The World Health Organization (WHO) on Saturday said it is expecting more cases of monkeypox to emerge after a handful of infections were detected in the U.S. and Europe.
“The situation is evolving and WHO expects there will be more cases of monkeypox identified as surveillance expands in non-endemic countries,” the WHO said in a statement detailing the monkeypox outbreak.
Twelve WHO member states have reported cases of monkeypox since May 13, according to the agency. The infections, however, do not have established travel connections to endemic areas.
WHO said as many as five cases have been confirmed in the U.S. One infection was detected in Massachusetts in an individual who had recently returned to the U.S. from Canada.
Monkeypox is a rare disease that is commonly found in Africa. The recent diagnoses in the U.S., Europe and Canada are leaving scientists puzzled.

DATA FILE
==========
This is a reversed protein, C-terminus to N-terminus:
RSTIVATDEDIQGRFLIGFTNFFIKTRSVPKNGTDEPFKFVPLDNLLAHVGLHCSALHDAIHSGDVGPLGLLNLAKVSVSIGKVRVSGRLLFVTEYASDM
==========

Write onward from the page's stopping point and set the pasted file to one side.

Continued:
The WHO has record of 92 confirmed monkeypox cases and 28 suspected infections globally as of Saturday. The disease causes rashes, fever and swollen lymph nodes. The agency said information gives the impression that the virus is spread by physical contact with individuals who are symptomatic.
President Biden on Sunday said “everybody” should be concerned about the recent bubble of cases.
“They haven’t told me the level of exposure yet, but it is something that everybody should be concerned about,” Biden told reporters in Seoul, South Korea.
“We’re working on it hard to figure out what we do and what vaccine, if any, may be available for it,” he added.
He said the disease is “a concern in the sense that if it were to spread, it’s consequential,” but noted that his health advisers have not yet briefed him on the subject.